As Textbook Companies Try New Options, Many Students Say Price Is Biggest Factor

Professors assign textbooks (or other materials) that they view as required to succeed in their courses, but some students say they go in with a wait-and-see attitude: They delay a week or two into the semester, and then obtain only the materials that seem truly necessary to them.

“I try to read the vibe of the teacher and see how it’s going to be,” says Ursula Abdala, a senior at University of Texas at Arlington. “If I feel that one book will save my life this semester, I’ll break down and buy it,” she says. “I’m usually broke.”

When she and other college students do decide to buy these days, they face an increasingly diverse and often confusing range of choices. Besides just new and used print options from the campus bookstore, students might have their pick between print and digital, buying or renting, and in some cases, buying a subscription from a publisher that gives them access to multiple titles by that provider.

One crucial part of the decision is out of the students’ hands, of course, since it is the professor who decides what textbook or material to assign—or whether to skip commercial textbooks altogether and assign a free or low-cost open educational resource, or OER.

Forrest Spence, an assistant professor of the practice at the department of economics at the University of Notre Dame, thinks the textbook market is similar to the healthcare market in that way. He says physicians have more information than their patients, and may have financial incentives to over-provide or under-provide care, depending on how they’re being compensated. Likewise, in the textbook market, those assigning the textbooks aren’t the ones who actually have to buy them. And that “almost certainly” makes professors much less price sensitive than you would expect in a market where the person deciding what to buy actually has to pay for it.

What do students these days think of this changing landscape? EdSurge asked a half dozen students to share their buying habits and their views. Answers varied by the student’s major and type of college they attended, and of course it’s impossible to generalize about something as diverse as student views on anything. But we’ve included highlights from the conversations below to get a sense of how at least a sampling of students see the issues.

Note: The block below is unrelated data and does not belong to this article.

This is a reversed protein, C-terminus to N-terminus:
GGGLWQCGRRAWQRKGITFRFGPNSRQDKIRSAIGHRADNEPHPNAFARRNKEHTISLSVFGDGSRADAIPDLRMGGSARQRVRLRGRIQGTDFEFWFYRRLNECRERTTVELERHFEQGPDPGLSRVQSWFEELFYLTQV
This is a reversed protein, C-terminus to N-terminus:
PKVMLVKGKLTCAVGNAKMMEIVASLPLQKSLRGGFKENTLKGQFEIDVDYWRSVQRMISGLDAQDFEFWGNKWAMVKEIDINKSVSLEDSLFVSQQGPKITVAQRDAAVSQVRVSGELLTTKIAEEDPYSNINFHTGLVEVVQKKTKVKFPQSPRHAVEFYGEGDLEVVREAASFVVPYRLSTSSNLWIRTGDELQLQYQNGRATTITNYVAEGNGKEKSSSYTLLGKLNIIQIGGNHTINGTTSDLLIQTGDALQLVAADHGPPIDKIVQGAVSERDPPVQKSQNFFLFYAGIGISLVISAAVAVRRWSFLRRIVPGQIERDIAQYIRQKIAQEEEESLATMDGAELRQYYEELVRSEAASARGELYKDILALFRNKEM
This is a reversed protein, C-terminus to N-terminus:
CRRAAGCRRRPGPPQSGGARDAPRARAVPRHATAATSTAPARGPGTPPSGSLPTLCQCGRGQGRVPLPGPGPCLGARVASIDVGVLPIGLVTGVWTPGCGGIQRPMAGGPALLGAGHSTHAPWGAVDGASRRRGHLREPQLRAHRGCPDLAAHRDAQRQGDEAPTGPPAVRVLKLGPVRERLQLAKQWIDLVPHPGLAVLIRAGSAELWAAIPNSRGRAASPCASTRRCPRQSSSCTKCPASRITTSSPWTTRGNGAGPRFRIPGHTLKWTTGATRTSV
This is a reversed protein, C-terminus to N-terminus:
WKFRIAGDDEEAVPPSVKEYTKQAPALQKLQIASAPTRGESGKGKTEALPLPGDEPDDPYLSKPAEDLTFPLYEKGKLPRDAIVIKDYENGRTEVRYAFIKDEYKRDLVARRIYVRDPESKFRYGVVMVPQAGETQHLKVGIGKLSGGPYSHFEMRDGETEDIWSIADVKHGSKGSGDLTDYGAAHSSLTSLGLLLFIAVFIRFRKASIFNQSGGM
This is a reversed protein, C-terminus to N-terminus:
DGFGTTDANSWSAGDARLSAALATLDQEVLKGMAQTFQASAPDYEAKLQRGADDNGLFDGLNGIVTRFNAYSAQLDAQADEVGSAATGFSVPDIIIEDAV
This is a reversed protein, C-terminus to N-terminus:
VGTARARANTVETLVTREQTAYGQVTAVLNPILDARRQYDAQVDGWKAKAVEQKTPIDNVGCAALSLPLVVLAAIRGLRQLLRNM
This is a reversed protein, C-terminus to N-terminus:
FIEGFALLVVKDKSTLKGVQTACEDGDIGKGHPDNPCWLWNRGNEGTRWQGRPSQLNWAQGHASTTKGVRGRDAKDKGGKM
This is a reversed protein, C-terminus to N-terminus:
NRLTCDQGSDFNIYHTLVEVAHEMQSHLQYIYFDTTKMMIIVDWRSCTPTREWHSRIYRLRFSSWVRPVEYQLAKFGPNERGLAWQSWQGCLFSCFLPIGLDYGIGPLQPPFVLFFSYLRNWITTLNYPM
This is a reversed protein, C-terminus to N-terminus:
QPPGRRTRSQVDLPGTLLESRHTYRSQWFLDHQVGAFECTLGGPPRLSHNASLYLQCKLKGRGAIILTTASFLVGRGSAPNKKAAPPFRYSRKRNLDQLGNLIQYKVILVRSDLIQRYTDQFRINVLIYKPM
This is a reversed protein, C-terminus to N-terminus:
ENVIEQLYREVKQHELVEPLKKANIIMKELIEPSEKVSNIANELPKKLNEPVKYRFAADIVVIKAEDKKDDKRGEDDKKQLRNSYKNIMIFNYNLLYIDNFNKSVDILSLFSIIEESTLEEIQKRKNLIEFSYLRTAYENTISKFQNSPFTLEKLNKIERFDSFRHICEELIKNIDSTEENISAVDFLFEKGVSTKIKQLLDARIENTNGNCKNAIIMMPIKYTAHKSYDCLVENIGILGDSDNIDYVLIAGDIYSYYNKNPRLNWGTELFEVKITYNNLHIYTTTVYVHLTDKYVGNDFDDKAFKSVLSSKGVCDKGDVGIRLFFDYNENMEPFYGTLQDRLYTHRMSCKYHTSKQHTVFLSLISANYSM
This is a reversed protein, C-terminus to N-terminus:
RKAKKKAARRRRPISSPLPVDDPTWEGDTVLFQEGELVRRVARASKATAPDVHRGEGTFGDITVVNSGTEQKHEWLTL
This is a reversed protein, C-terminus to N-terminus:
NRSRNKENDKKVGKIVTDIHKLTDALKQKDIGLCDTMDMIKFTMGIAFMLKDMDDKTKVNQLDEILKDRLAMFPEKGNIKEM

Looking For Options

Romina Gupta, a sophomore economics and politics major at Mount Holyoke College, says her professors assign a mix of print and digital reading. A lot of the academic readings in her economics classes are from sources like JSTOR, a digitized library of scholarly journals, and for some of her politics classes, most of the readings are academic works of other professors, research on the subject and books.

Gupta says she normally gets her reading materials from either Amazon or from a used book event at the end of the year, where students sell their books to students who’ll be taking the classes the next semester. Additionally, she turns to a Facebook page for people who attend her university where students sell their books. And students can also get their books and reading sources from the campus library, she says.

Gupta says she tries to not buy textbooks, because they’re expensive—such as her economics textbook in a previous class, which cost $600. “I try to just rent them for the semester,” she says.

McKenzi Morris, a senior public relations major at Texas Tech University, notes that once she got into her upper level-courses, professors moved away from “full fledged textbooks,” and instead assigned books relating to the major. For those books, she says there aren’t as many options to rent the title, which “can make it a little more expensive.”

When professors do assign textbooks, she usually opts to rent them from Amazon or a similar service. But if she can’t find the textbook online or can’t get it quickly, she rents from one of the on-campus bookstores. If she does buy a textbook, it doesn’t really matter to her if it’s a digital or physical version.

Caleb Hylton, a senior majoring in information systems technology at Seminole State College of Florida, says his assigned reading is “a lot more digital.” He says he’s had professors say the textbook is just recommended and will scan the needed sections from the book, or will assign PDFs or a website from a third-party so students can complete assignments. If Hylton does need to buy a textbook, he does so at either the campus bookstore or Amazon.